Pew Research has answered the question of why the United States devotes so much energy to the Middle East and the rising tide of radical Islam. Yes, it's about the oil. But it's also about the unrelenting growth of the global Muslim population.
An analysis released today by Pew Research shows the world's Muslim population will equal the number of Christians by 2050 and could be the largest religious group as early as 2070. By 2050, some 40 percent of all Christians will live in sub-Saharan Africa.
In the United States in the same time frame, Christians will go from representing 75 percent of the population to two-thirds. Muslims will outnumber people who identify themselves as Jewish. The religiously unaffiliated population could top 25 percent.
These are the kind of trends that shake up the political order.
For the last decade, Republicans in Congress and in border states with Mexico have railed about illegal immigration from the south and what to do about the 12 million undocumented people living in America now. But Latinos represent far less of a cultural shock to the United States. They share the same religion and family values as many Americans.
Muslim traditions and values don't fit in, at least at this point, as comfortably. And as the Muslim world wrestles with its past and its modern-day stresses, including a growing jihadist movement, that fit isn't likely to grow more comfortable any time soon.
The focus today is on containing the most extreme Muslim radicals through military force and trying to achieve some sort of geopolitical stasis through negotiations that have the character of walking on broken glass. For whatever reason, there seems to be a Muslim reawakening, fueled in part by economic and social alienation in some parts of the world, but also by a vision of past Islamic glory.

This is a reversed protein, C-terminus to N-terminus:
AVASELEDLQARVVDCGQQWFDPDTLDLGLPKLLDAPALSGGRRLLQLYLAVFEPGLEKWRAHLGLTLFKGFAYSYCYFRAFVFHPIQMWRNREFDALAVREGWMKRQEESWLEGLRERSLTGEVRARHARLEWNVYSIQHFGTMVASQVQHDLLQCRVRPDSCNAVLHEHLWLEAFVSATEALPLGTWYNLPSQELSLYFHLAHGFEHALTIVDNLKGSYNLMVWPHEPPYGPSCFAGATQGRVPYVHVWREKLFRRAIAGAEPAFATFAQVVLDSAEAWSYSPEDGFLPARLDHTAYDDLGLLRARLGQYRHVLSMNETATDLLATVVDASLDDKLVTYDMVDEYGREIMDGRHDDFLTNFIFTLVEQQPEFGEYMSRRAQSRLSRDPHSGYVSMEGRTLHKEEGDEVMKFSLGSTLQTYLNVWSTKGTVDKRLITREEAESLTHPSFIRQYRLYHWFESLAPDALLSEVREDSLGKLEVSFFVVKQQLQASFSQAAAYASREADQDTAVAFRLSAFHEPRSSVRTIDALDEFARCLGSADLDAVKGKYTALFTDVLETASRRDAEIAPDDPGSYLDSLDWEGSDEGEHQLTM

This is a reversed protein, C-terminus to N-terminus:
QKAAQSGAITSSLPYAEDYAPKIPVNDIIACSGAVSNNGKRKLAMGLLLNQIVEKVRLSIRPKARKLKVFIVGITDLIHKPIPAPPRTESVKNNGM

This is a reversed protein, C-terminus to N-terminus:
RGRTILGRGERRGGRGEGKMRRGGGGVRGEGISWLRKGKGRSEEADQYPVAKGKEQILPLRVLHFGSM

It is easy to forget that European (and Christian) ascension began just as an inward-focused Islam went into what became a centuries-long eclipse. We may be witnessing the end of that eclipse. Islamic-Jewish quarrels could become more predominant in our own American backyard.
Much of the Muslim growth is in Africa and the subcontinent. India, for example, is expected to have more Muslims than Hindus by 2050. Muslims are predicted to represent 50 percent or more of the population in 51 countries. Meanwhile, overall population growth is expected to decline in Europe, which will see its Christian population shrink from 553 million to 454 million by 2050. Christians will number less than 50 percent of the population in the United Kingdom, France, Netherlands, Australia and New Zealand.
The data provides a dramatic backdrop to today's diplomatic and military activity, which in no small way can be seen as an adjustment for a new reality where Islamic territories are more powerful chess pieces than pawns of oil.